THE STORY OF THE STONE LION

Once upon a time there were two brothers whose father was dead, and who lived alone with their mother in a big house in a well-cultivated valley. Now the elder of these brothers was a smart, clever man, but was of a very selfish, cold-hearted disposition; and the younger brother was simple and kind, but rather dull. The consequence was that after the death of their father the elder brother conducted most of the business of the family himself, and entirely supported his brother and his mother; whilst the younger brother, although quite willing to do his best, was not clever enough to be of any assistance in the household. After a time the elder brother decided in his mind that he could no longer endure this state of affairs, so he one day called his young brother aside, and told him plainly that he would no longer continue to support such a lout, and that it would be better for him to go out into the world and seek his own fortune alone.

The poor boy was much grieved on hearing this decision from his brother; but he was quite unable to protest or dispute, so, having packed up his few belongings, he went to say good-bye to his mother, and told her what had occurred. The good woman was very angry when she heard the news, and she said to her son:

” Very well, if your hard-hearted brother insists on turning you out of the house, I will accompany you. I cannot consent to remain any longer with such an unnatural and cruel son.”

So next day the mother and her younger son left the house and set off together to seek some means of livelihood on their own account. After travelling for some -little distance they reached an empty hut situated at the foot of a large hill, not far from a populous town; and finding that the place was apparently deserted and that the owner, whoever he was, had left nothing to show that he proposed to return, they took possession of the hut, and slept there during the night. Next morning early the boy, taking an axe with him, went out on to the hillside and began chopping wood. By evening he had chopped a fine big bundle of wood, and taking it down into the town he sold it in the market for a good sum of money. Greatly elated at the success of his labours he returned to his mother in the hut, and showing her the money he had earned, he told her that she need no longer have any anxiety regarding the future, for he would now be able to support her without any difficulty. Next morning, shouldering his axe, he started off again, and as before, began to chop wood. He had done a good morning’s work, and was walking a little further up the hill in order to search for some better timber, when, in a sheltered part of the hill side he suddenly found himself face to face with a large life-sized Lion carved out of the stone.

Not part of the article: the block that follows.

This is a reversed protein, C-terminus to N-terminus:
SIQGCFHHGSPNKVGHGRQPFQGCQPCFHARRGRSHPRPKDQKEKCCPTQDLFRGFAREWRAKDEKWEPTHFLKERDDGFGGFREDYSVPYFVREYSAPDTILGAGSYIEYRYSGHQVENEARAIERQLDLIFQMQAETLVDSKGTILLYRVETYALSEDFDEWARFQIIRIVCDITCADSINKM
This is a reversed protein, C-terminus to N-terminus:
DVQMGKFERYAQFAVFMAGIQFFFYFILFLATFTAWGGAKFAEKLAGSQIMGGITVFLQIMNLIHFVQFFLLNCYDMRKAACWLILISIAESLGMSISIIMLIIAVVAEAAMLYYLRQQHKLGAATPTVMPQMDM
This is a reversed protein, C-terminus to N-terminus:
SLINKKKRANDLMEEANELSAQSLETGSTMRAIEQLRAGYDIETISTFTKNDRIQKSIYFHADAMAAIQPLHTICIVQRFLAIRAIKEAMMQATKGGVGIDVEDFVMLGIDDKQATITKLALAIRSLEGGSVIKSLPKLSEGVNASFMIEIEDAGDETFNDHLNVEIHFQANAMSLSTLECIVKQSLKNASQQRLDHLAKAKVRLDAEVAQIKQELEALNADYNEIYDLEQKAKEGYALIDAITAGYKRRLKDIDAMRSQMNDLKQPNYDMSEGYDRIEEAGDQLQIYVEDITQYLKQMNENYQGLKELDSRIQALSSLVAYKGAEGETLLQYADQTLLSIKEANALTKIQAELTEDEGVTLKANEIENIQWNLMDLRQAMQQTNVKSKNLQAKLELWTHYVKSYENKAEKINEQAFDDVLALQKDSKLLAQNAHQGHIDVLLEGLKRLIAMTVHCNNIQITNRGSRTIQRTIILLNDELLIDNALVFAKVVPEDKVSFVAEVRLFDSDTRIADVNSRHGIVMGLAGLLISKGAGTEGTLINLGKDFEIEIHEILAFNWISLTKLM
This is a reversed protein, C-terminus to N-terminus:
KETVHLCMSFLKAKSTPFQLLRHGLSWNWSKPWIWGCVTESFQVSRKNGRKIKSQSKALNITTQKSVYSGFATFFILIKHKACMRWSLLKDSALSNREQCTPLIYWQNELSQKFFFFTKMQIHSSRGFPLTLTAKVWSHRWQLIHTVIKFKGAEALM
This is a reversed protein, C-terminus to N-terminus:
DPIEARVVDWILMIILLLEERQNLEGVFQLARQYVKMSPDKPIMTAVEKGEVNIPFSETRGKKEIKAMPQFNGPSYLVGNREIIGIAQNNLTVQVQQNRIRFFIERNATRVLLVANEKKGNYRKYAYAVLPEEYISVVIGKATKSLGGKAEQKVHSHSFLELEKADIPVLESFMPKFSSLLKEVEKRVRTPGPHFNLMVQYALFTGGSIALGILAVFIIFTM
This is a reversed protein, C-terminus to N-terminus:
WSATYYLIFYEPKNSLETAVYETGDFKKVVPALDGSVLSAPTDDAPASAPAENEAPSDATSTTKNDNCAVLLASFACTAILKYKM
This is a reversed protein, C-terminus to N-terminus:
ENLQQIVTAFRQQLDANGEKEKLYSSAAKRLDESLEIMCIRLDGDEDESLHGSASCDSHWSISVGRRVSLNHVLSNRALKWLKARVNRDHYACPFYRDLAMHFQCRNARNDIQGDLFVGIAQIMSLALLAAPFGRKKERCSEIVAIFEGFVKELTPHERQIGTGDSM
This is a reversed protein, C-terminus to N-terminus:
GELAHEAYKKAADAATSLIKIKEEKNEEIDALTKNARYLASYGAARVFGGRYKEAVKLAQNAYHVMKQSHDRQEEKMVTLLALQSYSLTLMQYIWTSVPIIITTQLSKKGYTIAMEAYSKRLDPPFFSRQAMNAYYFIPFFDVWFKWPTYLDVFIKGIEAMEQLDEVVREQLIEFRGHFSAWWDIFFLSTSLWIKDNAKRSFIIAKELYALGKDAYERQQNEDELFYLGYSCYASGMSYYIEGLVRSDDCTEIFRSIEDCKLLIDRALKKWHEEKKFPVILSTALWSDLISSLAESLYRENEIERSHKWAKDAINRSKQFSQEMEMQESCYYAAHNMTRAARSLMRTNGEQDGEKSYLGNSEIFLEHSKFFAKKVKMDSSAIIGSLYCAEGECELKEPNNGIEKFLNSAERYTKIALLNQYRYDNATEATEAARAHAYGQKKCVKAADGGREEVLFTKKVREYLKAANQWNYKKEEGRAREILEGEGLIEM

” Now,” thought he to himself, on seeing the Lion, ” this, no doubt, is the guardian deity of this mountain, and to him must be due my good fortune in so easily obtaining a means of livelihood. I will certainly make him some offering to-morrow.”

So that evening, after selling his wood, he purchased two candles in the town, and on the following day he went straight to where the stone Lion stood, and lighting the candles, he placed one upon each side of the image, and prostrating himself humbly upon the ground before it, he prayed for renewed good fortune. Suddenly, to his surprise and alarm, the Lion opened its mouth, and asked him what he was doing there. The young man replied that having been driven from his home, by his proud and hard-hearted brother, he was now engaged in earning his livelihood by chopping wood upon that hill ; and that, thinking that the Lion must be the guardian deity of the mountain, he had considered it right to make him some sort of an offering, and to request his continued patronage and assistance.

” Very good,” replied the Lion in a guttural tone of voice, ” come again at this time to-morrow, and bring with you a large bucket, and I will furnish you at once with what wealth you require.”

The boy thanked the Lion for his kindness, and carrying his load of firewood down to the village he sold it for a good price, and with the proceeds he purchased himself a large wooden bucket. Next morning he went up onto the hill again, carrying his bucket, and arriving near the stone Lion, he again prostrated himself upon the ground and announced his presence.

“Very good,” replied the Lion, “you must now act as follows : hold the bucket under my mouth, and I will vomit gold into it. But as soon as the bucket is nearly full you must tell me, as on no account must a single morsel of gold fall to the ground.”

The young man proceeded to do as the Lion had instructed him. He held the bucket below the Lion’s mouth, and the Lion forthwith began to vomit into it a stream of gold pieces. When the bucket was nearly full the young man informed the Lion of the fact, and forthwith the stream of gold came to an end ; and the youth, having thanked the Lion most heartily for his munificent gift, carried off his bucket of gold in triumph to his mother. The poor woman was at first quite frightened at seeing so much wealth, but her son, having explained to her how he had come by it, she became greatly excited, and pleased. Next day the widow and her son set about placing themselves in more comfortable circumstances. They purchased a large farm-house in the neighbourhood, and a large stock of cattle and sheep, and settled down in their new abode, and henceforward they began to live in a very comfortable and prosperous manner.